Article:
The Iowa men’s basketball is a No. 1 seed in the NIT, so the Hawkeyes get at least one more game at Carver-Hawkeye Arena this season. The first of which welcomes the Summit League’s South Dakota into town (8 p.m., ESPN2), as well as a former Hawkeye in Trey Dickerson as the Coyotes’ point guard.
For each NIT game, we’ll look at key players, strengths and weaknesses for both teams and the key to winning for both sides. Here’s a breakdown of the matchup between Iowa and South Dakota:
Iowa: Jordan Bohannon, guard — Bohannon and Cordell Pemsl carried the pale for the Hawkeyes in the Big Ten Tournament loss to Indiana, and he’ll have to stay at that level for Iowa to keep playing beyond Wednesday night. The freshman has handled the point like a much more mature player all season, and he’ll have a former Hawkeye — likely wanting to show out in his old arena — opposite him to deal with.
South Dakota: Trey Dickerson, guard — Dickerson isn’t the leading scorer, but as a member of the Summit League’s All-Newcomer team, Dickerson is one of the leaders of the Coyotes on both ends of the floor. His assist rate is in the top 10 percent of all players nationally (209th) and while he scores in double digits (10.7 per game) he also helps get other teams in foul trouble with dribble penetration (5.0 fouls drawn per 40 minutes). He’ll have something to prove at Carver-Hawkeye Arena, too.
Iowa: Even with how the Indiana game played out in the end, there were some bright spots in that game that carried over from how the Hawkeyes played to end the regular season. Most of all, it was the offensive performance of a few freshmen.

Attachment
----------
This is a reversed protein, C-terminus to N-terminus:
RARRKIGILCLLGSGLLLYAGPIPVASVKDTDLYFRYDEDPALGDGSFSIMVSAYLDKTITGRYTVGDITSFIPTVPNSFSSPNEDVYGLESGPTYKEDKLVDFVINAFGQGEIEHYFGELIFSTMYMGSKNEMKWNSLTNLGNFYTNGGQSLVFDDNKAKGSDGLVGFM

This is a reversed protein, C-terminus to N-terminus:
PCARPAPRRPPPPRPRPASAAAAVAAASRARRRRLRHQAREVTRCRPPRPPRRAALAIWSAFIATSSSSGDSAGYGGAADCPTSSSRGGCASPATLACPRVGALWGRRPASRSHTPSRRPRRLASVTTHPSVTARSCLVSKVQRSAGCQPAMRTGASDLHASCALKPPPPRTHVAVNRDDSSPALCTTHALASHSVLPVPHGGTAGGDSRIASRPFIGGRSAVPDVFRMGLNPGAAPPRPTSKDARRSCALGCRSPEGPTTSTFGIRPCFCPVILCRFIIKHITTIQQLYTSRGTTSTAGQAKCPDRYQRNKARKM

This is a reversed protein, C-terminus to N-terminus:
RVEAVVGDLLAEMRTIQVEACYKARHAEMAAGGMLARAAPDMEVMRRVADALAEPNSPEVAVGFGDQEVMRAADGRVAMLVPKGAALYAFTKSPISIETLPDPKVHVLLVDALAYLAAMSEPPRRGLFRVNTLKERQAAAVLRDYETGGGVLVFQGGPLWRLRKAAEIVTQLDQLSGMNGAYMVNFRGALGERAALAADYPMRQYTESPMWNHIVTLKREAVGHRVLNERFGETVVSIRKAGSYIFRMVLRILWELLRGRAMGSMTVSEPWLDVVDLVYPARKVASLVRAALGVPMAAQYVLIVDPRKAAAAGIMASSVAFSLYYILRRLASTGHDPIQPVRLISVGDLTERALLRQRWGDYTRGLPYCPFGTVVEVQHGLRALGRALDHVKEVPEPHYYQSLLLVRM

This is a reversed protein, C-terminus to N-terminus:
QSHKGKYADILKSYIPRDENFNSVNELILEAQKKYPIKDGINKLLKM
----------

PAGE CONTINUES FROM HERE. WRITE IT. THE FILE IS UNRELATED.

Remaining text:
Bohannon, Pemsl and Isaiah Moss had the most positive impact on the game last Wednesday. Bohannon’s scoring kept Iowa in the game to start, Pemsl’s rebounding buoyed the Hawkeyes throughout the first half and into the start of the second half and Moss’ attacking in transition was effective until everything went south in the second half.
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Yes, they lost that game, so those impacts come with a bit of an asterisk. What’s most important about those games, though, is that they stepped up when other usual contributors — Peter Jok, Tyler Cook and Nicholas Baer — didn’t play as they usually do. Bohannon, Pemsl and Moss could’ve been better — especially defensively — but to know the team has a group to lean on when others might struggle has to be a source of comfort headed into the NIT.
South Dakota: The Coyotes finished the regular season on a six-game winning streak, en route to the regular-season Summit League title before a loss to tournament champ South Dakota State gave them the auto-bid to the NIT. While they didn’t overwhelm opponents all season, USD did a few things very well.
Led by First Team All-Summit League guard Matt Mooney at 18.5 points per game, the Coyotes won in the regular season in large part to their ability to take care of the ball. Season-long KenPom.com stats left USD ranked 34th overall in offensive turnover percentage at 16.1 and an offensive steal percentage of 6.9. They also get to the free throw line at a high rate — as referenced about Dickerson — with a 42.8 percent free throw rate.